24 Sept 2021

Stop, Thief! Preventing theft in Library Special Collections

Libfocus is very happy to post the third placed entry in this years CONUL Library Assistants Award. Congratulations Gretchen Allen, Maynooth University Library.

Copies of Newton’s Principia have been stolen from the Cambridge University Library and from the Carnegie Library (Photo: Wikimedia Commons)


Book theft is a taboo topic amongst high profile libraries, even though almost every library has experienced a major theft. The reluctance to discuss the topic in library circles has led to a culture of silence surrounding collection security and theft prevention. However, ignoring this type of crime does not make it less common, and libraries can benefit from looking at the patterns of large-scale book theft and adjust their approaches accordingly. This post features a short summary of the different motivations and methods employed by prolific book thieves and gives some suggestions on how libraries can stay vigilant and secure. 

Pages from illuminated manuscripts are often cut or torn out and sold individually, like this single leaf from a 14th C manuscript that was recently repatriated to Italy (Photo: US Immigration and Customs Enforcement) 

Book Theft

Rare books have a cultural mystique that informs how and why they’re stolen. The book collection signifies the taste and status of the collector, even if they haven't actually read them. A book’s rarified aura as a cultural “collectible” has a profound effect on a certain type of thief. For these thieves, rare books trigger a compulsive hoarding instinct for expensive volumes. Rather than being primarily motivated by profit, their aim is to accumulate more books. These thieves are often the most prolific and unrepentant--often they’ll go straight back to stealing books the minute they’re let out of jail. 

In addition to thieves who pursue the book itself as a valuable item, more profit-driven thieves are often interested in the component parts that make up a valuable book. These thieves are more likely to remove and sell the valuable plates, maps, illuminations, or even covering boards, because these smaller components are easier to steal than the whole book. Selling book parts individually can also help circumvent questions of provenance, making them easier to sell off quickly. 

These are by no means the only types of book thieves, but these tend to be two strategies and motivations seen the most in thefts from library special collections. 

Two of Darwin’s notebooks, thought to be misplaced for 20 years, were confirmed to have been stolen from Cambridge University Library (Photo: University of Cambridge) 

What makes libraries vulnerable 

Libraries are particularly vulnerable, as they are fairly relaxed environments in terms of security, even in special collection spaces. This has recently started to change, but even now reading rooms have weaknesses inherent to the nature of a working library. For example, in a museum people are encouraged to stand away from the art, forbidden to touch it, and expected to move through fairly quickly. In libraries, readers are given hours of time to handle and examine books. This makes it easy to just put a book under your jacket and leave. Alternatively, readers can easily bring in small blades to remove pages. If readers have access to stacks, a space from a missing book is easily camouflaged.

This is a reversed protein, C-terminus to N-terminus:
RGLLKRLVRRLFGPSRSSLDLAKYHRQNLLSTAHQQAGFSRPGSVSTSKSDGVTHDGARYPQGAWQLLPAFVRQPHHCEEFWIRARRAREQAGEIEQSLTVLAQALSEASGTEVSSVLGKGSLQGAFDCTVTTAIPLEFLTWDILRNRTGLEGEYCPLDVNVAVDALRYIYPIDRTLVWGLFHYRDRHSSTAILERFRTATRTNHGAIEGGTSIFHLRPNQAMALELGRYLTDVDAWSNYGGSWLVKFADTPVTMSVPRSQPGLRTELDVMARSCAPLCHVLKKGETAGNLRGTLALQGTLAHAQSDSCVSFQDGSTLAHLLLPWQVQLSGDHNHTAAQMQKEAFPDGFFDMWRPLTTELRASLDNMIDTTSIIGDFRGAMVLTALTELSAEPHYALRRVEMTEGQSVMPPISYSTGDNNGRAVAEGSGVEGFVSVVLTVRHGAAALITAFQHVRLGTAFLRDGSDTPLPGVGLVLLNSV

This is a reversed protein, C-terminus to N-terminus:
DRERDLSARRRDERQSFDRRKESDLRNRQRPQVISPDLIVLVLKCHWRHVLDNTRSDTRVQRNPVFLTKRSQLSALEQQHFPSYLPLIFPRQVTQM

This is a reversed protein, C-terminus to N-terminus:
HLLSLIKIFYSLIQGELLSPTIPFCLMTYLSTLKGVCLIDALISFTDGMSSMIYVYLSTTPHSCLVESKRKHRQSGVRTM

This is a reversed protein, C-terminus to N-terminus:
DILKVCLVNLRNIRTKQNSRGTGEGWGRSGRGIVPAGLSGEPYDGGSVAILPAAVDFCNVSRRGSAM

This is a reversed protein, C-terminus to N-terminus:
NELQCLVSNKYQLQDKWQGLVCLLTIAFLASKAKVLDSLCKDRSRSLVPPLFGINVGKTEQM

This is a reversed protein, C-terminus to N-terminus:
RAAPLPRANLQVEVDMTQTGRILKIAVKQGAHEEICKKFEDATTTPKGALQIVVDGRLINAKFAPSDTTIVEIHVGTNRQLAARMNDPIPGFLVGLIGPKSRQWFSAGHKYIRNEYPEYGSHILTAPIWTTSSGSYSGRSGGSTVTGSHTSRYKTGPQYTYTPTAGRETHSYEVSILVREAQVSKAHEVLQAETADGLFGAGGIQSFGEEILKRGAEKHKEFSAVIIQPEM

Special Collections are also vulnerable to thefts by employees. Even where security for readers is tight, Special Collections staff are often given open access to collections. Underpaid library staff may be susceptible to temptation to sell priceless collection items. Like the book-hoarding thieves, some inside thieves are taken in by the aura surrounding the collections; there can be the added motivation of “nobody else knows this collection like I do” or “I’ve been taking care of this collection for decades, it’s basically mine”. Large collections are particularly susceptible to items “disappearing”, often due to just being misfiled or misplaced, so theft usually wouldn’t be suspected. In collections with thousands of items, thieves have the same amount of plausible deniability as someone who stole a twig from a forest. 

Because of this, both inside and outside thieves will often steal repeatedly over a long span of time, racking up dozens or hundreds of undetected thefts over years or even decades. 

Book thieves and YOU 

Every institution is different, and different priorities will help determine appropriate security actions. Some suggestions are: 

 Keep thorough records of all appointments

 Provide lockers to store coats and bags
                    Implement CCTV in reading rooms

 Monitor return readers, as most book thieves will take books repeatedly

 Check books upon return to make sure no plates or pages have been

 Conduct regular inventory checks and identify missing items

 Keep your staff’s pay and morale high

 Keep staff well-informed of previous thefts, security weaknesses, and
                    blacklisted guests

 Refrain from transporting items through unsecured areas

 Keep keys to collection storage secured on-premises

 In-person invigilation is key

 Talk to other libraries near you about their experiences

 In case of theft, press charges


The fact that book theft is only ever discussed when a thief has already struck has contributed to ignorance in libraries around techniques used to identify, foil, catch, and prosecute book thieves. If libraries and scholars create an open dialogue regarding book thefts, it could lead to an aware and informed library and conservation profession, and hopefully help prevent more crimes in the future.  


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